Randall Osterhuber - Winter Survival Instructor, Search & Rescue Badass, Snow Scientist, Avalanche Forecaster, Mountain Guide - | Brought to you by Alta Ski Area
“He was almost naked…He had very little clothes on… Frozen to the snow surface… Right when we skied up I thought for sure this guy was dead, but he had a pulse, he had slight respiration… So we assemble the sled, this is all up in this raging wind and snowstorm. Got a couple of sleeping bags inside each other inside a bevy sack, and we grabbed this guy, peeled him off the snow.. and went high speed back towards I-80 where a Truckee fire ambulance was waiting… The ER physician invited us into the trauma room to help with the rewarming. He had a core temperature of 79 faranheit when he was admitted to the hospital, and he was slowly warmed up, he went kinda backward through the whole hypothermia thing. His temperature hit the low 90s he started shivering…spent one night in the hospital, was discharged the next day, no frostbite, no organ damage. He walked away! Amazing.” - Randall Osterhuber
Randall Osterhuber is ridiculously well certified and qualified to do just about anything in the mountains and his accolades are too extensive to list them all here so I'm just gonna go with the highlights. Randall has been a search & rescue leader for Tahoe Nordic Search & Rescue for 39 years. He has a degree in Physics and Mathematics from the University of Nevada, Reno, and a masters in Hydrology & Fluvial Geomorphology from UC Berkeley. He's been an avalanche forecaster for Washoe County, Nevada for the past 22 years. He was the lead scientist at the UC Berkeley Central Sierra Snow Lab for 24 years. He's been the owner and lead guide of Donner Summit Avalanche Seminars for the past 24 years. He's a Snow Safety Consultant to CalTrans, Liberty Utilities, Vail Resorts, & the North Tahoe Fire Protection District for the past 16 years. He's been a Technical Advisor to Sierra Avalanche Center for the past 15 years. He's been ski mountaineering all over the world for the past 40 years. He's even a winter survival instructor. Randall is the author of more than 50 technical papers on snow, snow hydrology, snow-zone climatology, and snow avalanche dynamics. Basically, no one has seen more in the mountains than Randall and his stories from search and rescue in the depths of winter are simply astonishing.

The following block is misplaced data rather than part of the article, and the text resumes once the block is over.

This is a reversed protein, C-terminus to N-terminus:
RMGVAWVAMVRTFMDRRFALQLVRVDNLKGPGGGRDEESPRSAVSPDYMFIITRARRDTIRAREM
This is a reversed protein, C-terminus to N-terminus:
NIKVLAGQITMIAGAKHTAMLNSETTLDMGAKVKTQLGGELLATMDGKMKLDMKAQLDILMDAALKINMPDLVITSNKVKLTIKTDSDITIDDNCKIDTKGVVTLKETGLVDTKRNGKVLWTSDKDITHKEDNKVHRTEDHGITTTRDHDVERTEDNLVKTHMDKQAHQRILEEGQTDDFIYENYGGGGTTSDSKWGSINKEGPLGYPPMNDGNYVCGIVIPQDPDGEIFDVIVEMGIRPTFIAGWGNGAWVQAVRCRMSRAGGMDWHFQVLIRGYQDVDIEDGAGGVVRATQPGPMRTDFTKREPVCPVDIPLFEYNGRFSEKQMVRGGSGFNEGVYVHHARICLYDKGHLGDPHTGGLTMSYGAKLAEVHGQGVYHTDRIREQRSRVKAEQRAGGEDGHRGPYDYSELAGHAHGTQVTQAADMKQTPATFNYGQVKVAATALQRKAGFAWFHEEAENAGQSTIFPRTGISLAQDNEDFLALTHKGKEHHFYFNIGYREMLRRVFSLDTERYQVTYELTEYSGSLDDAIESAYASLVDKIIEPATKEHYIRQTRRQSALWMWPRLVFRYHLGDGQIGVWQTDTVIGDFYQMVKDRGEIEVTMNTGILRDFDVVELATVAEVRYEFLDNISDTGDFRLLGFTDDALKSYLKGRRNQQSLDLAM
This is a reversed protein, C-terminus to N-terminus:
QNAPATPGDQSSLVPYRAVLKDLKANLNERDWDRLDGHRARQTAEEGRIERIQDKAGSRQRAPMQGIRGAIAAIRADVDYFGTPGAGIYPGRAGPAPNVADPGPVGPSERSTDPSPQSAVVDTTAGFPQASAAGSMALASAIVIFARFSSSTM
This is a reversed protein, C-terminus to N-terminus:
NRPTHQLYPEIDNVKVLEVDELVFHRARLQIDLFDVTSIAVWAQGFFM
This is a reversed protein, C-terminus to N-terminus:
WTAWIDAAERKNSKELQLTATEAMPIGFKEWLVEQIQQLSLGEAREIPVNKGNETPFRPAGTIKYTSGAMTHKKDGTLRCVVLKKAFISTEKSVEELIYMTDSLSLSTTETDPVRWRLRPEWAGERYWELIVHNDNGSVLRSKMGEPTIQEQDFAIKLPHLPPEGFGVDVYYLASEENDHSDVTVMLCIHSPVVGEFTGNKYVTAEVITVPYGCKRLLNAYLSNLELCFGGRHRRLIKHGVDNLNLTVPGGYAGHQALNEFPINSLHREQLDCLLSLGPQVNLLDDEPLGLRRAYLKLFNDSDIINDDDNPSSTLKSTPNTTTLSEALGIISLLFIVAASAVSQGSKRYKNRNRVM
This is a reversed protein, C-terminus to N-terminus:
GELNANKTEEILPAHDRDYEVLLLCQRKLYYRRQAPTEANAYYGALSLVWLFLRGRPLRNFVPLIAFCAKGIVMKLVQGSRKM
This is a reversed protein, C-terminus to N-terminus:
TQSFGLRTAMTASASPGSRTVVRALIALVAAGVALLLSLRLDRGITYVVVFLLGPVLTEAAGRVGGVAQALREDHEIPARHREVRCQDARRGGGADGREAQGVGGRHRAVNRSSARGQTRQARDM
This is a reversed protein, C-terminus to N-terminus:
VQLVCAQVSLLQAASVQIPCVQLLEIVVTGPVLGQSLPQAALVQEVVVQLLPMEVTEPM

In this episode, Randall & Miles discuss the best stories from Randall's illustrious search & rescue career, avalanche airbag backpacks, the best ways to stay out of avalanches, what's actually happening with climate change, what he's seen as a snow scientists the past 25-years, how we could improve avalanche beacons, and much much more.
Randall Osterhuber answers these nerdy questions:
Can you share a story from your experience as a search and rescue leader? A story that stands out from the rest?
What was your most challenging rescue?
Is it OK to backcountry ski solo?
What's the best way to stay out of avalanches?
What's the #1 tool available to backcountry skiers & riders in avalanche terrain?
What's your opinion on the effectiveness of avalanche airbag backpacks? Should we all be wearing one?
Is Donner Summit, CA one of the snowiest places on Earth that we know of?
What did you learn working at the Snow Lab on Donner Summit for 24 years?
What evidence of climate change have you seen in your lifetime? Personally and on a data level?
What climate trends are you seeing?
What's your prediction for the future of our climate?
What do you think has to happen to see real progress in the fight against climate change?
If you could work on any scientific study about snow, what would you work on? What would be your fantasy study?
Could ground-penetrating radar could both find a buried human and potentially be used to analyze the snowpack using spatial variability?
This episode is brought to you by Alta Ski Area - home